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Lasting legacies of historical clearcutting, wind, and salvage logging on old-growth Tsuga canadensis-Pinus strobus forests


Emma Sass

Anthony D'Amato

David Foster

Publication Type:
Journal Article
Year of Publication:
Secondary Title:
Forest Ecology and Management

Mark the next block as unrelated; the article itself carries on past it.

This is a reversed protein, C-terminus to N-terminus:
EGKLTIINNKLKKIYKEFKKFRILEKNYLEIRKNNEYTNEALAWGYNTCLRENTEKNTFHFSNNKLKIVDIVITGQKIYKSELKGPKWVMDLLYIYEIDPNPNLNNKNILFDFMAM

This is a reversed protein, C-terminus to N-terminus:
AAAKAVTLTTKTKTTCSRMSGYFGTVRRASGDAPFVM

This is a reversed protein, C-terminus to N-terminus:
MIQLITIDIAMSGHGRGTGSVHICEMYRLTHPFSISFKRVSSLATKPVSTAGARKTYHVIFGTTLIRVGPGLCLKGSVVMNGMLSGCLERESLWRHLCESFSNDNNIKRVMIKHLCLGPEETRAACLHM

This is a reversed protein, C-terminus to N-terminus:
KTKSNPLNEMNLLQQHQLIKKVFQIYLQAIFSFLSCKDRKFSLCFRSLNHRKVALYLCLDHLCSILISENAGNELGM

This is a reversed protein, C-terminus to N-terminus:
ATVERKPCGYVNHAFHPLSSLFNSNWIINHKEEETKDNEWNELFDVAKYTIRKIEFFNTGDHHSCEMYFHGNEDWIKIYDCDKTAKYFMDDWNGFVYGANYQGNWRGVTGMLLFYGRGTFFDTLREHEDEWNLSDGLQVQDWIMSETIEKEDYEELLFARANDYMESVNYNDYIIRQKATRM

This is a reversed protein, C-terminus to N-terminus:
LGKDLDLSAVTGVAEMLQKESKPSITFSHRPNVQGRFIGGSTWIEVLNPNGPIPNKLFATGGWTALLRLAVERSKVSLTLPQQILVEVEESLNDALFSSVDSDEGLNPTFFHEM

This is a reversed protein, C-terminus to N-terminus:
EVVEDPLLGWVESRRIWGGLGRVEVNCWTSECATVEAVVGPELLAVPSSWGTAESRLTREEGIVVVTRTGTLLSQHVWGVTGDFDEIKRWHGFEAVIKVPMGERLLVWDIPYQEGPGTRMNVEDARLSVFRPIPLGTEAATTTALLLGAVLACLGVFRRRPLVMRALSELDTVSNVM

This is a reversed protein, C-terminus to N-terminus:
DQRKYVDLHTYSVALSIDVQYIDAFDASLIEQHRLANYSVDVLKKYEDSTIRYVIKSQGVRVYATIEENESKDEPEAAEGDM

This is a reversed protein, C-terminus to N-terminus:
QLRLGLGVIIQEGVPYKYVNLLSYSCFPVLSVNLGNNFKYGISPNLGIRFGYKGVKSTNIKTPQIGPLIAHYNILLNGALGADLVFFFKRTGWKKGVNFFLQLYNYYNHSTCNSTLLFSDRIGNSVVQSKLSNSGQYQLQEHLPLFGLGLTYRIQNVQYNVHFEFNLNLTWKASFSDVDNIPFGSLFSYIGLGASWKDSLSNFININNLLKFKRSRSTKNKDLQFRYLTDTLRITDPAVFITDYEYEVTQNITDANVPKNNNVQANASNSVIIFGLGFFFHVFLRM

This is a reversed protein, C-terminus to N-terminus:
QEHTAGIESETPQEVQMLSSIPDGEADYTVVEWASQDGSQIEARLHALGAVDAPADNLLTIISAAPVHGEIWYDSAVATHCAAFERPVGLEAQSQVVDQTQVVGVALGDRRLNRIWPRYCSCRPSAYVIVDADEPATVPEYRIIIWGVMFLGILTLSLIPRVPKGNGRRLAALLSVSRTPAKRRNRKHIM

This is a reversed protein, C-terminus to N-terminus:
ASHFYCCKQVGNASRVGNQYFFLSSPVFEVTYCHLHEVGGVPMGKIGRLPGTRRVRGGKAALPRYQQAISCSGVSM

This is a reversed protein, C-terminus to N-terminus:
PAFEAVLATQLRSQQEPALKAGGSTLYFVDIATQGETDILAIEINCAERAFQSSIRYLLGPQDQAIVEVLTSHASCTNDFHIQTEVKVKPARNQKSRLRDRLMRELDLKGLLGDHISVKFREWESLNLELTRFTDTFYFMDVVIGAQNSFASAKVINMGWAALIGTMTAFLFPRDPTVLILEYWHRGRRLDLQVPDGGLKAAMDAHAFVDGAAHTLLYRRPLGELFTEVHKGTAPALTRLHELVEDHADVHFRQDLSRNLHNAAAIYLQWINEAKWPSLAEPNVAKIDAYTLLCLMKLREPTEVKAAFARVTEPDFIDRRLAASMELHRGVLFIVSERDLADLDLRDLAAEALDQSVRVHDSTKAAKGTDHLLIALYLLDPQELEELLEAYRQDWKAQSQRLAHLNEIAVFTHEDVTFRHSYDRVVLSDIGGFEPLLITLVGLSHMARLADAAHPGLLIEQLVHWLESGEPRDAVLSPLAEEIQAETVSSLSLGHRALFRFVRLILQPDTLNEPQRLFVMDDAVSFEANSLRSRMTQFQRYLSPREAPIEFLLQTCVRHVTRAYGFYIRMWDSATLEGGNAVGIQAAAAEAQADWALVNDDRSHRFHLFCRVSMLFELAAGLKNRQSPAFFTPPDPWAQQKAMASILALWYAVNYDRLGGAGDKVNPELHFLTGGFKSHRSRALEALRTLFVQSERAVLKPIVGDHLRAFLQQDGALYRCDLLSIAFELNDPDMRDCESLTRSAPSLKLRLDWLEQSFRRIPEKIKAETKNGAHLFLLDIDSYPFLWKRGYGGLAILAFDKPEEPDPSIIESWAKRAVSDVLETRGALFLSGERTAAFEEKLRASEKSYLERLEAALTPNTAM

Disturbance events affect forest composition and structure across a range of spatial and temporal scales, and subsequent forest development may differ after natural, anthropogenic, or compound disturbances. Following large, natural disturbances, salvage logging is a common and often controversial management practice in many regions of the globe. Yet, while the short-term impacts of salvage logging have been studied in many systems, the long-term effects remain unclear. We capitalized on over eighty years of data following an old-growth Tsuga canadensis-Pinus strobusforest in southwestern New Hampshire, USA after the 1938 hurricane, which severely damaged forests across much of New England. To our knowledge, this study provides the longest evaluation of salvage logging impacts, and it highlights developmental trajectories for Tsuga canadensis-Pinus strobus forests under a variety of disturbance histories. Specifically, we examined development from an old-growth condition in 1930 through 2016 across three different disturbance histories: (1) clearcut logging prior to the 1938 hurricane with some subsequent damage by the hurricane ("logged"), (2) severe damage from the 1938 hurricane ("hurricane"), and (3) severe damage from the hurricane followed by salvage logging ("salvaged"). There were no differences in current overstory composition between the different disturbance histories, as most areas shifted strongly away from pre-hurricane composition through nearly complete elimination of P. strobus and corresponding increases in hardwoods (Betula and Acer spp.), while T. canadensis remained dominant. In contrast, eight decades later, structural characteristics remain distinct between logged, hurricane, and salvaged sites. Specifically, trees were larger in the logged and salvaged sites, and pit and mound structures were largest and most abundant in the hurricane site. Tree densities and coarse woody debris biomass was greater in the hurricane site than the logged sites, but not significantly different from salvaged sites. These findings underscore the long-term influence of salvage logging on forest development, indicating convergence in overstory composition over time between logged, salvaged, and non-salvaged areas, but persistent structural differences, especially in microtopographic structures and live tree development. Future salvage logging efforts should consider these impacts and provide a greater range of unsalvaged areas across the landscape to maintain important structural legacies over the long term.